How to use a telephone


Originally published at:


Wait, if people didn’t even understand how to use their telephones’ most basic functions then how the heck were they supposed to watch an instructional YouTube video?


Reminded me of the olden days (mid-1960s) when we kids discovered we could make free local calls from pay phones by quickly tapping the hook the proper number of times (four taps for 4 , etc.).


It’s already outdated. Going the way of the fax machine.


As anyone old enough who had access to multiple phones discovered, the brrrrr sound tells you when the other phone is NOT ringing.


Ahoy-hoy. Klondike 1132 here.
Somebody else was on the party line, so I couldn’t see the moving pictures… Did they cover the proper way to answer a call?



Few people know this voice communication technology still exists in modern smartphones although you have to press a weird looking button to get to it.



First make sure it’s your ring (for example, mine is three longs). It’s rude to listen in on other parties’ calls.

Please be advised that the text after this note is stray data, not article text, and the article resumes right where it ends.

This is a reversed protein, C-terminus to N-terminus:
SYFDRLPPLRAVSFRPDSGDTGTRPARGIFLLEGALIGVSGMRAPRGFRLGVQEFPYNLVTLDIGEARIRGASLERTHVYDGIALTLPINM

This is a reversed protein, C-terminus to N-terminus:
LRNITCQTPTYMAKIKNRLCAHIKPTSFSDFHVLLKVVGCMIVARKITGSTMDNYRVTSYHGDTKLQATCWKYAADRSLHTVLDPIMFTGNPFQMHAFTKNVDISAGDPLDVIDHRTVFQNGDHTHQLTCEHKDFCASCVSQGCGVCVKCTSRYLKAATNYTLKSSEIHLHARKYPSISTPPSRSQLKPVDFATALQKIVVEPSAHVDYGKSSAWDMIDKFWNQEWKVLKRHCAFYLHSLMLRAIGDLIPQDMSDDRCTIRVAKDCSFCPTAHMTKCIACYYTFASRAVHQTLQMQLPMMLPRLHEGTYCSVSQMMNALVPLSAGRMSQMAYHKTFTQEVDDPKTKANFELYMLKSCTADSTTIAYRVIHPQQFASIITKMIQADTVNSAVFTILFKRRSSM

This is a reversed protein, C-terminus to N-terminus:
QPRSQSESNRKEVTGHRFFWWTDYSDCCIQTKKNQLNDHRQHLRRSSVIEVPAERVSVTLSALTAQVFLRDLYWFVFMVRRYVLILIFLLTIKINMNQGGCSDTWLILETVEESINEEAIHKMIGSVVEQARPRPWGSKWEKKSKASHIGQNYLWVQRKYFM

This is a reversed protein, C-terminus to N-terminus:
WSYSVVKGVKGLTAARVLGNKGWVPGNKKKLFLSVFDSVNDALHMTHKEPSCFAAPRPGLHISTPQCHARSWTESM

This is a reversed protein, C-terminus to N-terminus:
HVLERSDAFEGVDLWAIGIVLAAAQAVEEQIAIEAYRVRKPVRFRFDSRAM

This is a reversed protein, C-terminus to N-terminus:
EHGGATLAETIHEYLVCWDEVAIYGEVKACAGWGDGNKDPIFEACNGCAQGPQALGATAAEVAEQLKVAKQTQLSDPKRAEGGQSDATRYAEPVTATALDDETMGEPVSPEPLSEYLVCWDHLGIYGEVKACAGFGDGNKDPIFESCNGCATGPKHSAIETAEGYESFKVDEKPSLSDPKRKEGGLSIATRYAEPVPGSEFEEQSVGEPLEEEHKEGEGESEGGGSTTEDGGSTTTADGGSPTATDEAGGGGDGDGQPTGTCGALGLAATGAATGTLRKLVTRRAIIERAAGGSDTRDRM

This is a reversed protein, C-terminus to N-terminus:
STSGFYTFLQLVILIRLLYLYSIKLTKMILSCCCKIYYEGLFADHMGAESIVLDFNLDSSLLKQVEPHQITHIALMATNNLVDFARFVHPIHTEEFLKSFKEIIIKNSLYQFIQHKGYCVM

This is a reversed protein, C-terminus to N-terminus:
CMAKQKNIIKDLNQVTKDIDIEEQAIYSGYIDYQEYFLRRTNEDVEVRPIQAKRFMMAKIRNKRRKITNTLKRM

Then if it’s collect, you have to accept the charges if you want to talk. Tip: if the call is from “John Wilson” it means I made it to Detroit okay and found work. Just refuse the charges.


New technology finds its way into pop culture:




“Instructional YouTube videos” were shown either at the penny arcades or as preceding featurettes before the “Main Entertainment Video” at nickelodeons.

Heck, people don’t understand their smartphones now, even with instructional YouTube videos.


“Hoy, hoy”, according to Alexander Graham Bell. I think.


People talk about their kids asking what it means to “hang up” a phone nowadays, but it occurs to me that I’m probably at the tail end of the group of people who have first hand knowledge of what it means to “dial” a number.



I remember the mild despair when seeing the number you had to dial was all 0s, 9s, and 8s. Took 4 EVA!



Imagine if the texting phone was invented before phones that make voice calls. The ability to hear a person’s real voice from across the globe would seem to be far more advanced & impressive than a portable telegraph (texting).


It was. Telegraphs used morse code.